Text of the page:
Signalling shift, Trump goes soft on Obamacare, Clinton
With the world watching closely for signs of how rigidly Donald Trump will pursue his campaign promises, the US president-elect said on Friday he will retain some portions of President Barack Obama’s healthcare reform he had vowed to repeal as a priority.us presidential election Updated: Nov 12, 2016 22:25 IST
With the world watching closely for signs of how rigidly Donald Trump will pursue his campaign promises, the US president-elect said on Friday he will retain some portions of President Barack Obama’s healthcare reform he had vowed to repeal as a priority.
In his first interviews after being elected, Trump also seemed reluctant to prosecute his former Democratic rival Hillary Clinton over her use of a private email server. He had threatened to appoint a special prosecutor to pursue the case during one of the presidential debates.
He told The Wall Street Journal he changed his mind on Obamacare after his meeting with the president, who had urged him to take a look at two provisions of the law. “Out of respect, I will do that,” he said.
When asked about prosecuting Clinton, Trump told the Journal, “It’s not something I’ve given a lot of thought, because I want to solve health care, jobs, border control, tax reform.” To CBS, he said Clinton was very nice when she called to congratulate him.
“It’s different now,” he said, indicating a change in his approach.
As protests against his election continued for the third night running, Trump focussed on putting together his administration, most of which should be in place when his presidency is inaugurated on January 20.
He announced a revamped transition team, with vice president-elect Mike Pence taking charge of it from New Jersey governor Chris Christie, and which has three of this adult children — Donald Trump Jr, Ivanka Trump and Eric Trump.
This team faces the herculean task of finding people to fill 4,000 federal government positions that come and go with presidents over the next weeks — this process continues till long after the inauguration, and some positions will remain vacant for a while.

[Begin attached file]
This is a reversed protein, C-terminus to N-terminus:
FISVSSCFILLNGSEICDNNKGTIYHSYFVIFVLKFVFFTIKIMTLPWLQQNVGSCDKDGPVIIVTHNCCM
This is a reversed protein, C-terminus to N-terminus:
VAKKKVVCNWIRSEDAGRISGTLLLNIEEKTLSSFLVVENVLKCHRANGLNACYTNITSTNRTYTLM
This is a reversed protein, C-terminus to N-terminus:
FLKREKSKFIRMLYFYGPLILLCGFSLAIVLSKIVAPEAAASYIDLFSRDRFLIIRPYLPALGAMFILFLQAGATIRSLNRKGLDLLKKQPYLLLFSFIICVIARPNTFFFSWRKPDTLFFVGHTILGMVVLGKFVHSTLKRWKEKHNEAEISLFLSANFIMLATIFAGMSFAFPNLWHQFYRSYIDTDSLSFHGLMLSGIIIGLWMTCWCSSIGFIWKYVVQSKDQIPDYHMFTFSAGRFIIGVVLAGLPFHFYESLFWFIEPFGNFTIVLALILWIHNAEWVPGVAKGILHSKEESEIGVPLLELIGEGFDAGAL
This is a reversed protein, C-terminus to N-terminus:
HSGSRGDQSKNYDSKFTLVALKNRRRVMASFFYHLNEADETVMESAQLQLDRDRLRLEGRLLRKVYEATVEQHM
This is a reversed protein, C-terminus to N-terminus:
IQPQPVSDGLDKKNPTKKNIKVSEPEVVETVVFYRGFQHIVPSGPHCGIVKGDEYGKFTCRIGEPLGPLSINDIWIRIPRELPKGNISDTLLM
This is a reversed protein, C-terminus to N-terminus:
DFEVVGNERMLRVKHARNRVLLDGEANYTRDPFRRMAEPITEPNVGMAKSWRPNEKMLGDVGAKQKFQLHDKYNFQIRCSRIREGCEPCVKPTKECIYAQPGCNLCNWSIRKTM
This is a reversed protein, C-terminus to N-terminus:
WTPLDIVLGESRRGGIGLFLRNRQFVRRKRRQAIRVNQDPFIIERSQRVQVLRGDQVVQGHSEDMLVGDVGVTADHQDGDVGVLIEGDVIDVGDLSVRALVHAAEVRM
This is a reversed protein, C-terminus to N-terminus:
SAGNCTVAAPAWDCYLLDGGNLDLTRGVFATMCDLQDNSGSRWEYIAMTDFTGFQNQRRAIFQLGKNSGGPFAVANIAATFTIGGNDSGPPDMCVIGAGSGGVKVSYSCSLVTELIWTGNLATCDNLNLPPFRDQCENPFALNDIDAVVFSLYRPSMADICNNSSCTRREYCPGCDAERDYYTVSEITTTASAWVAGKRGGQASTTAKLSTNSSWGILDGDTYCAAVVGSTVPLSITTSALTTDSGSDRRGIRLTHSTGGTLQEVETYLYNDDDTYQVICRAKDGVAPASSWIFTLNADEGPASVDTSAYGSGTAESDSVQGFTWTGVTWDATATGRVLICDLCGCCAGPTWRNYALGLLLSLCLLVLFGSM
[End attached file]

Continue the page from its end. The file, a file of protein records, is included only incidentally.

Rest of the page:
About 1,000 of them require Senate confirmation — all secretaries of the cabinet, deputy secretaries, undersecretaries and assistant secretaries — and some of them will be ready for confirmation soon after the inauguration.
Speculation is on about Trump’s possible picks for the top cabinet positions of secretary of state, defense secretary, attorney general and treasury secretary, with new names being added to a lengthening list every day.
Senator Bob Corker, former Speaker Newt Gingrich, former US ambassador to UN John Bolton and former US ambassador to Afghanistan Zalmay Khalilzad lead the race for the position of the nation’s top diplomat, the secretary of state.
Retired general Michael Flynn, senator Jeff Sessions and former National Security Adviser Stephen Hadley are running for the defence portfolio, and Trump’s friends Tom Barrack and Steven Mnuchin lead the race for treasury.
Former mayor Rudy Giuliani and New Jersey governor Chris Christie are being spoken of as Trump’s attorney general and former Louisiana governor Bobby Jindal was in the race for health, which could, however, go to Ben Carson.